“Substantial control” over a reporting company can include a wide range of things, including (i) serving as a senior officer of the reporting company; (ii) having authority over the appointment or removal of any senior officer or a majority of the board of directors (or similar body); and (iii) having substantial influence over important decisions made by the reporting company (which is further defined in the FinCEN rule).
In addition to direct control over the reporting company, an individual can exercise substantial control indirectly through a number of arrangements and relationships set forth in the FinCEN rule. It is important to note that a person acting as trustee of a trust may have direct or indirect control of an entity owned by the trust.
Thus, you can see that there are a number of ways in which a person might have direct or indirect control over substantial decisions and operations of a reporting company, and that person would then be required to report as a beneficial owner.
“Ownership interests” include not only equity and stock instruments (and other similar arrangements), regardless of whether they are transferable or confer voting rights, but also a broad array of other interests, rights, and other arrangements set forth in the FinCEN rule.
As with direct and indirect methods of having substantial control over a reporting company, an individual can have direct or indirect ownership of a reporting company. Direct ownership of an interest in 25% or more of a reporting company is fairly easily understood. However, beneficial owners also include those who “control” ownership interests in a wide manner of ways, including holding the interest as a joint owner, through an individual who acts as agent or nominee of the beneficial owner, through ownership or control of intermediary entities, or through a trust.
If a trust holds an ownership interest, the FinCEN rule provides that the beneficial owner is the trustee of the trust or other individual “with the authority to dispose of trust assets,” which may include a power of appointment. The trustee of a trust that holds a 25% ownership interest in a reporting company seems an obvious beneficial owner. But in addition to the trustee, the term also includes (a) a beneficiary who (i) is the sole permissible recipient of income and principal from the trust or (ii) has the right to withdraw or to demand a distribution of substantially all of the assets from the trust; and (b) a grantor who has the right to revoke the trust or otherwise withdraw the assets of the trust. These provisions could implicate a number of individuals who hold beneficial interests in the trust, and also include others associated with the trust, such as a trust protector, depending on the powers granted to these individuals under the trust agreement or applicable law. For example, a common planning technique for irrevocable trusts is to give the grantor (i.e., the person who created the trust) the power to substitute assets. Although not clear, this might mean that a grantor with such a power has the power to “withdraw” the assets of the trust and is therefore a beneficial owner. Other beneficiaries of trusts may have the power to withdraw assets via what are commonly known as “Crummey” powers or powers of appointment and, depending on the circumstances of the trust, they too may be deemed to be beneficial owners. Given the wide array of powers that may spread throughout a trust instrument to achieve specific estate and gift tax planning goals, a reporting company that has trusts in the ownership or control structure will need to plan ahead to first determine which individuals might be deemed to be beneficial owners of the entity as a result of their interests in or powers over the trust, and second to gather all the information which may need to be reported on those individuals.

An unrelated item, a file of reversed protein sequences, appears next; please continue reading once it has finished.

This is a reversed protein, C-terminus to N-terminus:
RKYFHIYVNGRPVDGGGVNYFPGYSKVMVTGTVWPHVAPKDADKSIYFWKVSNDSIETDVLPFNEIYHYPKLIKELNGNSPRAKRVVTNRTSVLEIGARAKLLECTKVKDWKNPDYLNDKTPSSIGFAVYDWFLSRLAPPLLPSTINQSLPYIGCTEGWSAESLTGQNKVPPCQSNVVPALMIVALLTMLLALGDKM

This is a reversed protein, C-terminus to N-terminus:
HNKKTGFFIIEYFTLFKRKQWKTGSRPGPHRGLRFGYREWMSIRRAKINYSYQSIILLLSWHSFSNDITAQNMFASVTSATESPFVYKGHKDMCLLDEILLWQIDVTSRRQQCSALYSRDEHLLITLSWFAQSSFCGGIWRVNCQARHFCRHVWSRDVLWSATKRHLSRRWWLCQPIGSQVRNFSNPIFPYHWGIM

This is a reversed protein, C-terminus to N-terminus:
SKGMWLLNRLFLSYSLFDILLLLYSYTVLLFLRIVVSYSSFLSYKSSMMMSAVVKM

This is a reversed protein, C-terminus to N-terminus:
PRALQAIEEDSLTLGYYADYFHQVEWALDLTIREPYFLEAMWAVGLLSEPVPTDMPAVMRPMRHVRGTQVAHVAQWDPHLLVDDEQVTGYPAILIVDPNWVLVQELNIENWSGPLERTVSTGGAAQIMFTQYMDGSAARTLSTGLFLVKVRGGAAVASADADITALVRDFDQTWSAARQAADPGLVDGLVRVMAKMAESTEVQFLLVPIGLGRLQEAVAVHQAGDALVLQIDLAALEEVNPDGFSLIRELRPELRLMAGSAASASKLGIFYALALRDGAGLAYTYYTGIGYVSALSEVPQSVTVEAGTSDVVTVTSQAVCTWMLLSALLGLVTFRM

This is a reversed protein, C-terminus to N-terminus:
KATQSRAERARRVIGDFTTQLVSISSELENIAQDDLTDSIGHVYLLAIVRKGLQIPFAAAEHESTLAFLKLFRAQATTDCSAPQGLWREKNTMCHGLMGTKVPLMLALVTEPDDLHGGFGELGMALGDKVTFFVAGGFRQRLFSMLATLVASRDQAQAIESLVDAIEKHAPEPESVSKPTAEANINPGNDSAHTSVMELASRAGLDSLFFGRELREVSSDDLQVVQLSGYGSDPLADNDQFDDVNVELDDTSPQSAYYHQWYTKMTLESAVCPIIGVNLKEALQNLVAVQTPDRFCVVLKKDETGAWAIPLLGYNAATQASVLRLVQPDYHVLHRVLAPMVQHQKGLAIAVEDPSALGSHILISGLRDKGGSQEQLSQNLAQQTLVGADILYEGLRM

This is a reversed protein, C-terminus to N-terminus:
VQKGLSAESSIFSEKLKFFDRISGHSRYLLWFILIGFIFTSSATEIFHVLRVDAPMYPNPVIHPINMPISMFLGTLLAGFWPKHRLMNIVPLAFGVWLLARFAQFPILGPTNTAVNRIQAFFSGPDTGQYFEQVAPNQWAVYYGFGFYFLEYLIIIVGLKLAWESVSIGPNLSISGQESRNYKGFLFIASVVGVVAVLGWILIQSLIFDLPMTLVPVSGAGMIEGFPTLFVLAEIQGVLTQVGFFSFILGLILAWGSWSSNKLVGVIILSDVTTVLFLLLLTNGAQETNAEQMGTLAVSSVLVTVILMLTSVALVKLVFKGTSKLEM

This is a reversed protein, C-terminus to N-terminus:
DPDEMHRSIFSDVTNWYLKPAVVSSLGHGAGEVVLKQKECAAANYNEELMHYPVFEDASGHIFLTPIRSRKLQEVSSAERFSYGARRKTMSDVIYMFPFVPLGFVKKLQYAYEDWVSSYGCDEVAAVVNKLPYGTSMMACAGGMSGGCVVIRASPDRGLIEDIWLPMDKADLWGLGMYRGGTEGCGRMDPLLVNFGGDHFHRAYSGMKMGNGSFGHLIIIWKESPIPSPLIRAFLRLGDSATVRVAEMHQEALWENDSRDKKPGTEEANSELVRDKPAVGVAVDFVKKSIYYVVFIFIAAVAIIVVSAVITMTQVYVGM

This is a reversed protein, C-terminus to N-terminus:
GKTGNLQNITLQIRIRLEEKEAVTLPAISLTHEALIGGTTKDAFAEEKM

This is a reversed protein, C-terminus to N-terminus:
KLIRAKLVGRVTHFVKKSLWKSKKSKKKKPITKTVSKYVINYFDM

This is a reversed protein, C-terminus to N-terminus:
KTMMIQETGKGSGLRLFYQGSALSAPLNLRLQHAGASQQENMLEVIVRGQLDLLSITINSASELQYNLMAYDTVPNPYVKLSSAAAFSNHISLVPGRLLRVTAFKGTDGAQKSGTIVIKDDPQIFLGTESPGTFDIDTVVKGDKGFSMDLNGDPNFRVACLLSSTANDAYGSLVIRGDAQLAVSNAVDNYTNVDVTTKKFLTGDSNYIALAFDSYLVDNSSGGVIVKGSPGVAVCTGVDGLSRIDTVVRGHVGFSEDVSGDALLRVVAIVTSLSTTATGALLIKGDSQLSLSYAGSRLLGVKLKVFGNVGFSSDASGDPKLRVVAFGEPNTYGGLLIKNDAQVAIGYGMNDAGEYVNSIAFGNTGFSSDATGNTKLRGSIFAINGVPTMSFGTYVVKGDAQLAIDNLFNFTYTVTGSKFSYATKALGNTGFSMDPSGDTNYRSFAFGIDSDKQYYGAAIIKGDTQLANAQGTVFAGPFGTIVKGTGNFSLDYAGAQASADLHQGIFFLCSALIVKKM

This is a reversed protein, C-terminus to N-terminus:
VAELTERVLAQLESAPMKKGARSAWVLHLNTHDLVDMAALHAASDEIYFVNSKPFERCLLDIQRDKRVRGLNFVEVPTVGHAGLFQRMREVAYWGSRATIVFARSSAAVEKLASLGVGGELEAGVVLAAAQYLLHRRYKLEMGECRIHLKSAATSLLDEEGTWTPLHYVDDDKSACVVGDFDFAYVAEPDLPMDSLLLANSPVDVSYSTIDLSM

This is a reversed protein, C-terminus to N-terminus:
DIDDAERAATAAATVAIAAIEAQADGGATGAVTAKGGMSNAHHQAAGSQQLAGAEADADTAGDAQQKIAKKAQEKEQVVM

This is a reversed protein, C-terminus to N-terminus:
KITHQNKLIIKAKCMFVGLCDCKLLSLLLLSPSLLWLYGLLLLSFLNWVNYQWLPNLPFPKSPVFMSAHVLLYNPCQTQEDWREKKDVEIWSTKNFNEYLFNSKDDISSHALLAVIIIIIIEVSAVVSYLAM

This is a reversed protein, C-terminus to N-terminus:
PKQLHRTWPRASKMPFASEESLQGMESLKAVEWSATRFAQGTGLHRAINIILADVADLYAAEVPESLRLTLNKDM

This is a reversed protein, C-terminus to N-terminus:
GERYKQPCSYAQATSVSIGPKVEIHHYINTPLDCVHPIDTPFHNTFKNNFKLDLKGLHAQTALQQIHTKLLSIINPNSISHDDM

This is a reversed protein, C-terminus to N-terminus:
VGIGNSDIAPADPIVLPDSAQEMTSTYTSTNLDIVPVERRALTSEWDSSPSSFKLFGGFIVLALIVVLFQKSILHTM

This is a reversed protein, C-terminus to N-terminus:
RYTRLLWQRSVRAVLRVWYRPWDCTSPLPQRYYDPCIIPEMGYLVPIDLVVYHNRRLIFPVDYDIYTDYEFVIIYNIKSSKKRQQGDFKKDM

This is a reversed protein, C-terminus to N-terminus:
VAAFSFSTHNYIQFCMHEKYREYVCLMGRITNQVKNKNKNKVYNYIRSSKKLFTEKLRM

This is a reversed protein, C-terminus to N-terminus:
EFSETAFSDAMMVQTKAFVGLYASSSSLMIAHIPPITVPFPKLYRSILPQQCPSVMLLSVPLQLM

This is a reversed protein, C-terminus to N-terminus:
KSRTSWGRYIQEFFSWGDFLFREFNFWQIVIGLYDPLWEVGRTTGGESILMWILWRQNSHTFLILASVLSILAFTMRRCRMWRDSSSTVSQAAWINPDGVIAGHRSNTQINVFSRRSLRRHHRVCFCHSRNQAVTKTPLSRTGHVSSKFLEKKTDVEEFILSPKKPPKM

Are there any exceptions?
There are exceptions to the reporting requirements of the CTA, notably for non-profits (but not including an entity owned by the non-profit), banks, and large companies with more than 20 employees and gross receipts in excess of $5 million as shown on an income tax return filed with the Internal Revenue Service the prior year. These types of entities are generally subject to sufficient regulation that Congress exempted them from the new CTA requirements. In addition, if a minor is a beneficial owner, the minor’s parents’ information may be reported instead of the minor child’s information.
Is there only one filing required?
For reporting companies in existence prior to January 1, 2024, an initial filing is required no later than January 1, 2025. However, for any reporting company created on or after January 1, 2024, and through December 31, 2024, the initial filing is due no later than 90 days after the company’s formation; companies formed thereafter have initial filings due no later than 30 days after the company’s formation. Updated reports are required within 30 days of any change in the reportable information of any of the beneficial owners or the identities of the beneficial owners.